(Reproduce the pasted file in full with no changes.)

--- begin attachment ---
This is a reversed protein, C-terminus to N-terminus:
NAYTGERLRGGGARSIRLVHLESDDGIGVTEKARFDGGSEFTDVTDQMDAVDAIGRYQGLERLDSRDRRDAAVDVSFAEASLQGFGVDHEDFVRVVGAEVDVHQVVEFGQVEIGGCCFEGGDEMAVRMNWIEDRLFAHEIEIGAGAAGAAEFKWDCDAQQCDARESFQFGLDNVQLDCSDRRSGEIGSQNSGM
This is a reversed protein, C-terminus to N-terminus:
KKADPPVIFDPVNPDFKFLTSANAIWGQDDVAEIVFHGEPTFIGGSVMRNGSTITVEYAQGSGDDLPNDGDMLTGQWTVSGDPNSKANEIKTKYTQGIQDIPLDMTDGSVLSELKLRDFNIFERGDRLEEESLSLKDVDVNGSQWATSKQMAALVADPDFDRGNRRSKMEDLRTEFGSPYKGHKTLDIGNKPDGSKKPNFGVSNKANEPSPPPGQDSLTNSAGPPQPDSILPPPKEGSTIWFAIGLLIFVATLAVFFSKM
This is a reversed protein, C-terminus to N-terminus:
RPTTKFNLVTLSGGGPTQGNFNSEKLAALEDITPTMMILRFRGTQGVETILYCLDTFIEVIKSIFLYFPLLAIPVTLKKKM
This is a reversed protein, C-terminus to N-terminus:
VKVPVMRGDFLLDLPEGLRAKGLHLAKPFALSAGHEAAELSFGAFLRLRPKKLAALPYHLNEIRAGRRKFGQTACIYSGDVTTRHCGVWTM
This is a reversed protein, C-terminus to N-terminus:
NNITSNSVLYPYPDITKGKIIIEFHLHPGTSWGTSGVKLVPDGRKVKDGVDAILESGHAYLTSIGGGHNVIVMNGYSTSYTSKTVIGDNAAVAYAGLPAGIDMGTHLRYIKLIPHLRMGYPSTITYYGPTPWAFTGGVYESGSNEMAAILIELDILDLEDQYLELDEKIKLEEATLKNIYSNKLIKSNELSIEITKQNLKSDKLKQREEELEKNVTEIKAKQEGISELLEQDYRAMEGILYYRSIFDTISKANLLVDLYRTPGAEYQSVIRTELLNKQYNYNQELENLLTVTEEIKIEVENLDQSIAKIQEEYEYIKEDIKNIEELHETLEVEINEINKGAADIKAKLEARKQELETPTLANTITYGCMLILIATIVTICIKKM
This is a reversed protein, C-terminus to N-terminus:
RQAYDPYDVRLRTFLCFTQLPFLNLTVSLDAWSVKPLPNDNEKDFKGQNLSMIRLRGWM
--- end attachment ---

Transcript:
This is a reversed protein, C-terminus to N-terminus:
NAYTGERLRGGGARSIRLVHLESDDGIGVTEKARFDGGSEFTDVTDQMDAVDAIGRYQGLERLDSRDRRDAAVDVSFAEASLQGFGVDHEDFVRVVGAEVDVHQVVEFGQVEIGGCCFEGGDEMAVRMNWIEDRLFAHEIEIGAGAAGAAEFKWDCDAQQCDARESFQFGLDNVQLDCSDRRSGEIGSQNSGM
This is a reversed protein, C-terminus to N-terminus:
KKADPPVIFDPVNPDFKFLTSANAIWGQDDVAEIVFHGEPTFIGGSVMRNGSTITVEYAQGSGDDLPNDGDMLTGQWTVSGDPNSKANEIKTKYTQGIQDIPLDMTDGSVLSELKLRDFNIFERGDRLEEESLSLKDVDVNGSQWATSKQMAALVADPDFDRGNRRSKMEDLRTEFGSPYKGHKTLDIGNKPDGSKKPNFGVSNKANEPSPPPGQDSLTNSAGPPQPDSILPPPKEGSTIWFAIGLLIFVATLAVFFSKM
This is a reversed protein, C-terminus to N-terminus:
RPTTKFNLVTLSGGGPTQGNFNSEKLAALEDITPTMMILRFRGTQGVETILYCLDTFIEVIKSIFLYFPLLAIPVTLKKKM
This is a reversed protein, C-terminus to N-terminus:
VKVPVMRGDFLLDLPEGLRAKGLHLAKPFALSAGHEAAELSFGAFLRLRPKKLAALPYHLNEIRAGRRKFGQTACIYSGDVTTRHCGVWTM
This is a reversed protein, C-terminus to N-terminus:
NNITSNSVLYPYPDITKGKIIIEFHLHPGTSWGTSGVKLVPDGRKVKDGVDAILESGHAYLTSIGGGHNVIVMNGYSTSYTSKTVIGDNAAVAYAGLPAGIDMGTHLRYIKLIPHLRMGYPSTITYYGPTPWAFTGGVYESGSNEMAAILIELDILDLEDQYLELDEKIKLEEATLKNIYSNKLIKSNELSIEITKQNLKSDKLKQREEELEKNVTEIKAKQEGISELLEQDYRAMEGILYYRSIFDTISKANLLVDLYRTPGAEYQSVIRTELLNKQYNYNQELENLLTVTEEIKIEVENLDQSIAKIQEEYEYIKEDIKNIEELHETLEVEINEINKGAADIKAKLEARKQELETPTLANTITYGCMLILIATIVTICIKKM
This is a reversed protein, C-terminus to N-terminus:
RQAYDPYDVRLRTFLCFTQLPFLNLTVSLDAWSVKPLPNDNEKDFKGQNLSMIRLRGWM